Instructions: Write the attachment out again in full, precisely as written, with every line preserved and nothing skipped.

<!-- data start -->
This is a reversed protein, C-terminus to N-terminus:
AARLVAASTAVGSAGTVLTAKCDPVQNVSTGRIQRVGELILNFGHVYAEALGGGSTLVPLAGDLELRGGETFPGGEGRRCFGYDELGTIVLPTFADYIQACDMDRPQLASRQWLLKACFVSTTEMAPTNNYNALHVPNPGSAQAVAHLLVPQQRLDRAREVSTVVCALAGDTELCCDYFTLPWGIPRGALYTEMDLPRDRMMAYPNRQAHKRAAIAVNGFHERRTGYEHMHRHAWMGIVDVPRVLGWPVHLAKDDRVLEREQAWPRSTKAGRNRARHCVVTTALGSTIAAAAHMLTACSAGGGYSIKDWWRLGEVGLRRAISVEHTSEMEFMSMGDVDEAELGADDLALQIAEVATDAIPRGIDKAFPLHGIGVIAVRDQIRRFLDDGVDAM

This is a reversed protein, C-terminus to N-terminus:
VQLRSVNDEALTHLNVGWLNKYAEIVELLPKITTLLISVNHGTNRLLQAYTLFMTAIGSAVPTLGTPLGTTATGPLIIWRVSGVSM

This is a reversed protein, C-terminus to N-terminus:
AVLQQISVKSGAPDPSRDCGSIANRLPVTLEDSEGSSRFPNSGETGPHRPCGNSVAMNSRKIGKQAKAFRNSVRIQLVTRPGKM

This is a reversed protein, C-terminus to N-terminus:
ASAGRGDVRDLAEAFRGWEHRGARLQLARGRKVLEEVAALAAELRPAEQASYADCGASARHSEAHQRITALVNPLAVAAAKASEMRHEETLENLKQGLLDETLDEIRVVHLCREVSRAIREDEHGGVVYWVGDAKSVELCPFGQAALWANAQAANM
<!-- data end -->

This is a reversed protein, C-terminus to N-terminus:
AARLVAASTAVGSAGTVLTAKCDPVQNVSTGRIQRVGELILNFGHVYAEALGGGSTLVPLAGDLELRGGETFPGGEGRRCFGYDELGTIVLPTFADYIQACDMDRPQLASRQWLLKACFVSTTEMAPTNNYNALHVPNPGSAQAVAHLLVPQQRLDRAREVSTVVCALAGDTELCCDYFTLPWGIPRGALYTEMDLPRDRMMAYPNRQAHKRAAIAVNGFHERRTGYEHMHRHAWMGIVDVPRVLGWPVHLAKDDRVLEREQAWPRSTKAGRNRARHCVVTTALGSTIAAAAHMLTACSAGGGYSIKDWWRLGEVGLRRAISVEHTSEMEFMSMGDVDEAELGADDLALQIAEVATDAIPRGIDKAFPLHGIGVIAVRDQIRRFLDDGVDAM

This is a reversed protein, C-terminus to N-terminus:
VQLRSVNDEALTHLNVGWLNKYAEIVELLPKITTLLISVNHGTNRLLQAYTLFMTAIGSAVPTLGTPLGTTATGPLIIWRVSGVSM

This is a reversed protein, C-terminus to N-terminus:
AVLQQISVKSGAPDPSRDCGSIANRLPVTLEDSEGSSRFPNSGETGPHRPCGNSVAMNSRKIGKQAKAFRNSVRIQLVTRPGKM

This is a reversed protein, C-terminus to N-terminus:
ASAGRGDVRDLAEAFRGWEHRGARLQLARGRKVLEEVAALAAELRPAEQASYADCGASARHSEAHQRITALVNPLAVAAAKASEMRHEETLENLKQGLLDETLDEIRVVHLCREVSRAIREDEHGGVVYWVGDAKSVELCPFGQAALWANAQAANM